Today’s noun: Fahrenheit
I’m going to give a little background first, then I will tell you why Fahrenheit is stupid.
First of all, Fahrenheit is a temperature scale created by Daniel Fahrenheit in the early 1700’s. The scale defines the freezing point of water at 32 degrees, and the boiling point at 212 degrees. The Fahrenheit scale is used today in only five countries: The United States (and it’s territories), Belize, The Cayman Islands, The Bahamas, and Palau.
Okay, so that’s Fahrenheit. You get it, right? Good. Now I’ll tell you why I hate it.
Generally temperature scales are based off of the freezing and boiling point of water. On the Celsius scale, that’s 0 and 100 degrees. That makes sense. That can be easily divided. at 50 degrees, water is half way between freezing and boiling. But in Fahrenheit? What’s half way between 32 and 212? It takes a minute to do the math there. It’s 122, by the way. What an arbitrary number. Not to mention, converting Fahrenheit to Celsius is a real pain. You’ve got to add numbers and multiply by fractions. We all hate fractions; they just make everything so much more difficult.
And it doesn’t end with temperature. Look at the metric system of measurement versus the imperial system. What a mess that is. The metric system makes sense; you just add or subtract a 0 from the end of the number (or the beginning if you’re working with very small numbers). There are 100 centimeters in a meter, 1000 meters in a kilometer. The conversions are easy. Then we have the imperial system. 12 inched in a foot, 3 feet in a yard, 5280 feet in a mile. What? Why? Who came up with these numbers? No one can easily convert any of that in their head. And when it comes to measuring ingredients while I’m cooking, I don;t even know how many cups are in a quart or gallon or whatever. It’s just a bunch of random numbers.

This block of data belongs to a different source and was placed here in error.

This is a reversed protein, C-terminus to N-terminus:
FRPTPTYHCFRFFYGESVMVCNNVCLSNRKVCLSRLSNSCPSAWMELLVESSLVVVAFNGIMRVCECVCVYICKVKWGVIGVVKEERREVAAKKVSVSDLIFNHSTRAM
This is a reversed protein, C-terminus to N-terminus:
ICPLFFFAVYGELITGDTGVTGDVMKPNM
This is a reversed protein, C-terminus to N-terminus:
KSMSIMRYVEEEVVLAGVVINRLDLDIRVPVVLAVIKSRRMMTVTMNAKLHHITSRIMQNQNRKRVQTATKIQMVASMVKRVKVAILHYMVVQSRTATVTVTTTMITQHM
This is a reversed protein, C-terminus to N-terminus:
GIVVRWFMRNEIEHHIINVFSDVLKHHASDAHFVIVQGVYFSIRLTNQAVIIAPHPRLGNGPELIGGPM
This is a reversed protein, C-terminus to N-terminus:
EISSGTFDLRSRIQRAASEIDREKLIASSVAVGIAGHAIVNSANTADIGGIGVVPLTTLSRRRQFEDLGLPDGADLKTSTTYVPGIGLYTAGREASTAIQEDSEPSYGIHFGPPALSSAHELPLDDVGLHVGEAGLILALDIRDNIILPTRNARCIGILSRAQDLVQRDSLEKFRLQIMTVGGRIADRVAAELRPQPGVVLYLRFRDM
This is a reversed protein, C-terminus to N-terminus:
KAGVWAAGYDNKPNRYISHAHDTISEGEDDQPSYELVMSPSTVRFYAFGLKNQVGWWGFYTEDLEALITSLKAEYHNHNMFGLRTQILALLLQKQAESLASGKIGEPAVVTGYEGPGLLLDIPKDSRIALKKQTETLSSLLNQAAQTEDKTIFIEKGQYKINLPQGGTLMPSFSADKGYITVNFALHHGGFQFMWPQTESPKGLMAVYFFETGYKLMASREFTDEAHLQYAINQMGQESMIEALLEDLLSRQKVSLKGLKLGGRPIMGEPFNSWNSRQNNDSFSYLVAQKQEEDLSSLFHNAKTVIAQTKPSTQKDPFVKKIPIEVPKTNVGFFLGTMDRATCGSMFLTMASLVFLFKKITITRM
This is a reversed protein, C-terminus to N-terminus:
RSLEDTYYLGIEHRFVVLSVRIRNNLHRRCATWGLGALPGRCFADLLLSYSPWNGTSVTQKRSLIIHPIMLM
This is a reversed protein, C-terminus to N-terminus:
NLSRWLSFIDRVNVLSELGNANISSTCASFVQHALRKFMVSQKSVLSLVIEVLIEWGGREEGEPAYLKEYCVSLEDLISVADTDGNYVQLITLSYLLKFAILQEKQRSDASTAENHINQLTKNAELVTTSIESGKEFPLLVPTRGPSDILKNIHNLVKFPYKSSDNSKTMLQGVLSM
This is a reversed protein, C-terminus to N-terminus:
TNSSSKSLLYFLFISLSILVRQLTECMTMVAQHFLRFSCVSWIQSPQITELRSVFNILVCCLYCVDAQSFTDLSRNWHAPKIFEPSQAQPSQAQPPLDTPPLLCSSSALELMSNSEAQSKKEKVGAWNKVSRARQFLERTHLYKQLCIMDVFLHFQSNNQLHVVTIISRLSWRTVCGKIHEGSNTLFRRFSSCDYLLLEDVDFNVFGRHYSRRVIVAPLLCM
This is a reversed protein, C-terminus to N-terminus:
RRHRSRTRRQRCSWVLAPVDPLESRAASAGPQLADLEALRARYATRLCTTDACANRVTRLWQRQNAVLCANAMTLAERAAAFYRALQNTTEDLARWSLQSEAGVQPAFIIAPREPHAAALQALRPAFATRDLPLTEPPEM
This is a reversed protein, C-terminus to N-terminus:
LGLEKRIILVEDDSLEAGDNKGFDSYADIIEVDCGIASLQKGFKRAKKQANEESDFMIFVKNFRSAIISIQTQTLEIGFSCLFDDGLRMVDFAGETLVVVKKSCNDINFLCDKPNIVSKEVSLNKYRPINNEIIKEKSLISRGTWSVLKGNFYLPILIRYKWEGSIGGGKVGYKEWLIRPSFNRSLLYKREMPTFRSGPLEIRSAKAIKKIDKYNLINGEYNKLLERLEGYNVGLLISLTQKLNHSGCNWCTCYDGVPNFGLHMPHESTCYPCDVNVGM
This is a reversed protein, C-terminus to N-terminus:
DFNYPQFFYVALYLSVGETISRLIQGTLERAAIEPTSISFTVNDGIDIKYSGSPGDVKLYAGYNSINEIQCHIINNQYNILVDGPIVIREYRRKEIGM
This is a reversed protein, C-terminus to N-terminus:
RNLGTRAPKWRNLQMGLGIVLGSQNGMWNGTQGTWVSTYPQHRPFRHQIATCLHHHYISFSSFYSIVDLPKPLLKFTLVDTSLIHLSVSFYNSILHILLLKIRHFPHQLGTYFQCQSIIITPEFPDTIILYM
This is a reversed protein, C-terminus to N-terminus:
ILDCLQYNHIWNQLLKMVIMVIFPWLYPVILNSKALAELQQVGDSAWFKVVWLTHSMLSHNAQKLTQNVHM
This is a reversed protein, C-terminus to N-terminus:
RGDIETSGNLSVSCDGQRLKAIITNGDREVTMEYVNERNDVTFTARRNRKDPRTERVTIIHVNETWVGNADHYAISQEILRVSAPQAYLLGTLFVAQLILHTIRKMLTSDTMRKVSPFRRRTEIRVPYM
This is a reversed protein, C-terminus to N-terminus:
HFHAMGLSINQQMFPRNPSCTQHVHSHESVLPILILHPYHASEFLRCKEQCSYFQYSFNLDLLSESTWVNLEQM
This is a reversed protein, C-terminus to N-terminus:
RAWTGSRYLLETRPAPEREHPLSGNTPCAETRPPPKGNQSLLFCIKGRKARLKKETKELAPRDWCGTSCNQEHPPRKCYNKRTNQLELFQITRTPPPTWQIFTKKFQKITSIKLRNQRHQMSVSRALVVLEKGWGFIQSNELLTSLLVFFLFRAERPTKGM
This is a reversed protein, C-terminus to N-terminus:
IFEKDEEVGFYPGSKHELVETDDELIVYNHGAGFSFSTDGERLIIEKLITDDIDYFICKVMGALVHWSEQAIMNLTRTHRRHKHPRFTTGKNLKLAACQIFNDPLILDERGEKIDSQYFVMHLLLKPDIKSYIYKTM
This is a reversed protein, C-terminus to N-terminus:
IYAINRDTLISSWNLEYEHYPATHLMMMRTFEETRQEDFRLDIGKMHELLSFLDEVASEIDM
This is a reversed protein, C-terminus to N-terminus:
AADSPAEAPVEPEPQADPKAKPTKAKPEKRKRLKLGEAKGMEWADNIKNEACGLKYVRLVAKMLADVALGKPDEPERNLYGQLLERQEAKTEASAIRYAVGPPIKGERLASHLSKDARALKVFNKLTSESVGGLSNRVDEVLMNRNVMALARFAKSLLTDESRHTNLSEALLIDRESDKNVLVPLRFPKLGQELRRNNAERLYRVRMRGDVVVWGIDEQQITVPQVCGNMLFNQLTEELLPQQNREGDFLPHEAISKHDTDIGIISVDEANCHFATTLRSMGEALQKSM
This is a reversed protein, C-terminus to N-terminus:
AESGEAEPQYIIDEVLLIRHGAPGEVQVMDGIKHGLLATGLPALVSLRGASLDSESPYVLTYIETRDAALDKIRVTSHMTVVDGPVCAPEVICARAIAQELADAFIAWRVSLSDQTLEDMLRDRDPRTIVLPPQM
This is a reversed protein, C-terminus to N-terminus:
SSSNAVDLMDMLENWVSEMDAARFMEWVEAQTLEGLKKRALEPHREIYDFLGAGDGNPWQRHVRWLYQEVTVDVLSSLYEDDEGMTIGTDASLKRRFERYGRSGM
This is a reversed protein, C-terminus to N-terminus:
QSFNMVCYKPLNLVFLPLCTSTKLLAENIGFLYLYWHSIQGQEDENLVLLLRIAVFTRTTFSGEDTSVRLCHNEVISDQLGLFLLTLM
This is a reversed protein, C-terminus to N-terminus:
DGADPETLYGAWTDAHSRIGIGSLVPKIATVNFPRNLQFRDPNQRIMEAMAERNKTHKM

It might not have been as bad if the American education system didn’t decide that they were going to try to convert us to the metric system, but still put all measurements in the imperial system. I remember briefly being taught the Imperial system in 5th grade. Then in middle and high school, all we learned was the metric system. But then, out in the real world, everything was imperial. Street signs are in miles per hour. Food packaging is in ounces, pints, and gallons. But no one ever learned any of that in school. But everyone knows what a gallon of milk looks like. We just don’t know how many ounces or pints it is. No one can convert. Do you see the problem?
I would love to see America switch to the metric system. It’s easier and makes more sense. I’m not just going to complain and then tell others to fix the problem. I hate when people do that. So, I will propose a method of switching that won’t confuse Americans. First, I will quickly explain how this was previously handled. When it was first proposed that America switch systems, food labels still put measurements on the labels using Imperial units, but in small print under it, they put the metric conversion. They still do this, by the way. Btu clearly that isn’t working (Probably because people see the measurement they are familiar with and don’t bother reading the small print, as usual). so, I propose that we switch them, put the metric units in the larger print, and the imperial units in the smaller print. That way, people will first see the metric units, then be forced to read the smaller print. This way they will associate a 4 liter jug of milk with being slightly over the gallon they are used to. After a while, they will remember that 4 liters is about a gallon and they won;t need to read the smaller print. We can eventually stop printing the imperial system on food labels. At this point, we will be mostly converted to the metric system.
Yes, I am aware that Americans spell things funny. Sorry.
So, that was my rant, and proposal about systems of measurement. Now, what are the chances that someone important will read this, use my method, and give me a prize after its success? Hm?
Again, sorry for typos and such. You all know I’m too lazy to revise. Have a fantastic day, and I’ll see you all tomorrow!